Fact Sheet

ASE Airport Modernization Facts

What is an Airport Layout Plan (ALP) and why do we need one?

  • A graphical presentation of the existing and future airport facilities, their location on the airport campus, and pertinent clearance and dimensional information.
  • The Federal Aviation Association (FAA) uses information in the ALP to program future funding assistance and monitor the airport’s compliance with design standards and grant assurances.
  • An ALP also allows the FAA to anticipate budgetary and procedural needs, and to protect the airspace required for facility or aircraft approach procedure improvements.
  • An approved ALP is required by all airports in the National Plan of Integrated Airport Systems (NIPAS). NIPAS includes the 3,300 busiest public use airports in the United States.

How does an updated ALP change things at the Aspen/Pitkin County Airport?

  • The Aspen/Pitkin County Airport (ASE) is currently operating under a plan approved in 2016 by the Federal Aviation Administration (FAA) that shifts its runway, not the taxiway.
  • Without an updated ALP ASE’s existing plan remains the blueprint for the future.
  • ASE’s approved ALP lists critical aircraft as “To Be Determined”; however, the FAA has stated the facility must be available to Airport Design Group (ADG)-III aircraft.
  • An ADG-III airport could accommodate aircraft at the larger end of the Design Group III spectrum.
  • The community realized the approved 2016 ALP needed an overhaul and met for nearly two years during an ASE Vision Process to pinpoint a set of community goals to inform an updated ALP. At the airport, staff worked with the FAA on an update both entities could support.
  • The updated ALP works to weave in aspirations from the vision process.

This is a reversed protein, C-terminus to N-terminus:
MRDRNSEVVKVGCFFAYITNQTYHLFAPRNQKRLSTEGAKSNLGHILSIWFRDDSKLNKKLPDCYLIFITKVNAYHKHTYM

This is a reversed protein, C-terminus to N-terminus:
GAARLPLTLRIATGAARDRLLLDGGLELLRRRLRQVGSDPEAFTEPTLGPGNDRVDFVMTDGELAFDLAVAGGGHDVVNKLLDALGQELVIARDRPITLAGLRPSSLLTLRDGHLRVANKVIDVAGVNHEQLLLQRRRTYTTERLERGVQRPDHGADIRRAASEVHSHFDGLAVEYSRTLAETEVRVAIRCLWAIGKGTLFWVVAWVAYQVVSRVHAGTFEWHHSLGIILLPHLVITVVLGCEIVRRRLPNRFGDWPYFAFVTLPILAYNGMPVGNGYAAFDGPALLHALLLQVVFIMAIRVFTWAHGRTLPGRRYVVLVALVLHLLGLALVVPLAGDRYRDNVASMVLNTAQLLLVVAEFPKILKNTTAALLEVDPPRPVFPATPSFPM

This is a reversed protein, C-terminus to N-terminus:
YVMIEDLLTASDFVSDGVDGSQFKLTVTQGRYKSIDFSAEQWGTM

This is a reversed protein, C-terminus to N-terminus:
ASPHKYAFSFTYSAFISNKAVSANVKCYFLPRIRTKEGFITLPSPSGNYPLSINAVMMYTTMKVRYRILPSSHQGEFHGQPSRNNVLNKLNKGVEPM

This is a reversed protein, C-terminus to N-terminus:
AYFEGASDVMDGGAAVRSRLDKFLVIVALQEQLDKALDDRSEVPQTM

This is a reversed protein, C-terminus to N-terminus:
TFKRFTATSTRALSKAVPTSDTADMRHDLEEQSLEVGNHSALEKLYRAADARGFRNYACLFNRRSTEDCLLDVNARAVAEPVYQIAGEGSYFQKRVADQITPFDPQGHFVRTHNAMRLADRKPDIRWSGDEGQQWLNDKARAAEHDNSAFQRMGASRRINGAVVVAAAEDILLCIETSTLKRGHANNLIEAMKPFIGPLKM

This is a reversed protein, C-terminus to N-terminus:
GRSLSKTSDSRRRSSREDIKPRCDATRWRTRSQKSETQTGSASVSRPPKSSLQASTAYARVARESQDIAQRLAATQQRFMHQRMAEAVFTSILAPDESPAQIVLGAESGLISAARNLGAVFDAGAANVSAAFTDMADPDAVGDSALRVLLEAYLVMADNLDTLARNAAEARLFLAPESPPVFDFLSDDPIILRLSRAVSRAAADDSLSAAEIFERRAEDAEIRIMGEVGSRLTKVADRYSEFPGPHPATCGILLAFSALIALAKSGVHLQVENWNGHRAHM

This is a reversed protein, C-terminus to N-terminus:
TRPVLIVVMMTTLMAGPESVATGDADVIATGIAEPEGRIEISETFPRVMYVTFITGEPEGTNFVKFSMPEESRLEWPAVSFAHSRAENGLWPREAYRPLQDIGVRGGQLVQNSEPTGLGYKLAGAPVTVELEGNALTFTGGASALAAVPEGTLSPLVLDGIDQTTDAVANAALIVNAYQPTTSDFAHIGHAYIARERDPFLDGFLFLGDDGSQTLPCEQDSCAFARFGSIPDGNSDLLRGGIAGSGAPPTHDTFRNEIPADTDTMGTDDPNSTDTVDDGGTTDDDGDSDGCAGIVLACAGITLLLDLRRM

• In the update, the airfield shift happens on the taxiway, not the runway and the critical aircraft is an Airbus A220‐300, which is cleaner, quieter, and more comfortable for passengers than the jet commercial airlines most often use now at ASE. It also has more modern avionics, which would likely result in fewer flight delays and cancellations.
  • The existing ALP calls for the development of a new 140,000-square-foot passenger terminal; the updated ALP envisions a smaller terminal, between 75,000 and 90,000 square feet.

What is a Fleet Mix or Aircraft Forecast?

  • A 20-year forecast of aviation activity at the airport developed by using industry-standard forecasting methods and based on the data forecast.
  • Additional factors considered in its development were the community’s feedback and input from the Common Ground Recommendations and the visioning process, as well as input and feedback from the FAA.
  • The forecast created for the ALP update was approved by the BOCC in July 2023.

Why does the airport need to be modernized or changed?

  • The FAA requires design standards, based on safety. The FAA has requested changes to adhere to these safety standards at ASE, currently operating under a modification to a design standard.
  • The standard separation for a runway and taxiway for a design group three airport is 400 feet.
  • ASE operates with a 320-foot separation.
  • The FAA has stated to keep commercial service ASE needs to meet Group III airport design standards. That means increasing the runway and taxiway separation by 80 feet.

What is the FAA’s role in ASE’s modernization?

  • FAA’s role is to really provide advice and guidance. Monitoring where ASE is from grant assurances and partnering on funding.
  • When it comes to desired changes on the airfield at the Aspen/Pitkin County Airport, the community has little input, the airside is the FAA’s realm.
  • The FAA ensures safety standards are met and area airspace is protected.
  • Because the airfield, for all intents and purposes, is under the control of the FAA, an updated ALP is important since the community was very clear it did not support the approved 2016 ALP.


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